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Looking for Laptop Recommendations for Print Design

Explorer ,
Sep 30, 2020

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I am a Photoshop junkie but ocassionally need Illustrator. My current Windows laptop gags and chugs and well, its time on this earth for this purpose is limited.
So, I am looking for laptop recommendations.

~Windows

~up to $3500
I routinely work in the 300 to 600dpi range with file sizes from 20MB to 1GB but would also like to improve on my 3D skills---all on a Windows OS.

Thoughts?

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Performance, Windows

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Looking for Laptop Recommendations for Print Design

Explorer ,
Sep 30, 2020

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I am a Photoshop junkie but ocassionally need Illustrator. My current Windows laptop gags and chugs and well, its time on this earth for this purpose is limited.
So, I am looking for laptop recommendations.

~Windows

~up to $3500
I routinely work in the 300 to 600dpi range with file sizes from 20MB to 1GB but would also like to improve on my 3D skills---all on a Windows OS.

Thoughts?

TOPICS
Performance, Windows

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149

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Sep 30, 2020 0
Adobe Community Professional ,
Sep 30, 2020

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The current minimum system requirements are at the links below:

https://helpx.adobe.com/uk/photoshop/system-requirements.html   Note though that the Photoshop system requirements make no mention of scratch disk space. You need at least 250GB preferably more.

 

https://helpx.adobe.com/uk/illustrator/system-requirements.html

 

 

Dave

 

 

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Sep 30, 2020 1
Explorer ,
Oct 01, 2020

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Thank you for the links. Yeah, my scratch disk limits are routinely met which I generally only learn about when trying to save a file (Thats a happy time). Basically it looks as though I will need to double the recommended PS system requirements if am to include any of the other Adobe SW like Illustrator. 

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Oct 01, 2020 0
Adobe Community Professional ,
Sep 30, 2020

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Take it for what it's worth, but for serious Photoshop use I really would not recommend a laptop. One thing is inherently limited disk space (important for the scratch disk, as Dave points out) - but also because all components in a laptop are throttled down to keep it from heating up too much. It's just a matter of physical space and airflow. So a laptop is generally slower than the nominal specs would indicate (but of course they don't say anything about that).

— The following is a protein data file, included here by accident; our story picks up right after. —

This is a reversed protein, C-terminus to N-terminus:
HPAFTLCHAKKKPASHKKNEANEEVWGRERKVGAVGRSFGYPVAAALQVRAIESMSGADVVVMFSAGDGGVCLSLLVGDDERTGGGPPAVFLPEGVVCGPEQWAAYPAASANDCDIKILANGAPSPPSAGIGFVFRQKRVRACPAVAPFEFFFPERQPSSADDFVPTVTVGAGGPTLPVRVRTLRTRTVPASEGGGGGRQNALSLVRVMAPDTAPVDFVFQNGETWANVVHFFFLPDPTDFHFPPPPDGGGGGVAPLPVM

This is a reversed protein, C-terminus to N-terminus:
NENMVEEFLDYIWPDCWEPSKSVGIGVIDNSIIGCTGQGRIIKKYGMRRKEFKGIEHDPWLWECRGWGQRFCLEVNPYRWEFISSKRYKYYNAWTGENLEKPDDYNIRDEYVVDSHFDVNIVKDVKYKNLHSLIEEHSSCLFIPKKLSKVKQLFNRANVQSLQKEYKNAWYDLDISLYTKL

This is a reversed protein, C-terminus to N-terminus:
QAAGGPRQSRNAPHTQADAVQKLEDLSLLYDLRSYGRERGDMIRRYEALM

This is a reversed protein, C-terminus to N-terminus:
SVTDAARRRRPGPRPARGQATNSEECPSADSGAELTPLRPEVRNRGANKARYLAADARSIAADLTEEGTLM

1 GB is a very big file. It'll have a hard time on any laptop.

 

There's also the screen to consider. Laptop displays are not suited for critical use - again, a simple matter of physical space. It's not possible to make a good display 4mm thick. Although that can be solved with an external monitor, that sort of defeats the purpose.

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Sep 30, 2020 2
Explorer ,
Oct 01, 2020

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I have experienced the exact things you mention firsthand. I have resorted to a 5TB external HDD for scratch disk and file storage, but also use a second monitor. The amount of space PS uses to save the UI, Layer Styles, Shapes, etc...is surprisingly large too. I may have to switch to a tower. Thank you.

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Oct 01, 2020 0
Adobe Community Professional ,
Sep 30, 2020

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A laptop is fine, people have been using them for print design for many years. Most of my print design computers have been laptops. But there are unhappy laptop-using print designers, and happy ones. The key to being a happy laptop-using print designer is to understand the limitations of a laptop and compensate for them.

 

Your starting point is always the system requirements for the applications you want to use. But that’s just a starting point, because as a print designer you want to edit high resolution files. Therefore your starting point is not the minimum system requirements, but the higher recommended system requirements.

 

On top of that, you need to pay attention to each area where a laptop is limited compared to a desktop:

  • Memory (RAM): For print design, 16GB RAM minimum. If you want to keep multiple print applications open (for example, Photoshop + Illustrator + InDesign), go for 32GB RAM. That used to be rare, but more pro laptops can now have 32GB RAM.
  • Storage: Big Photoshop files need a lot of scratch disk space, so buy as much storage as you will need for the next few years, plus another 250GB or so to be on the safe side for scratch files. Never do print design on a computer where storage is almost full. In a pinch you can attach fast external storage like a USB 3.2 Gen 2 SSD, and use that as a Photoshop scratch disk or additional storage.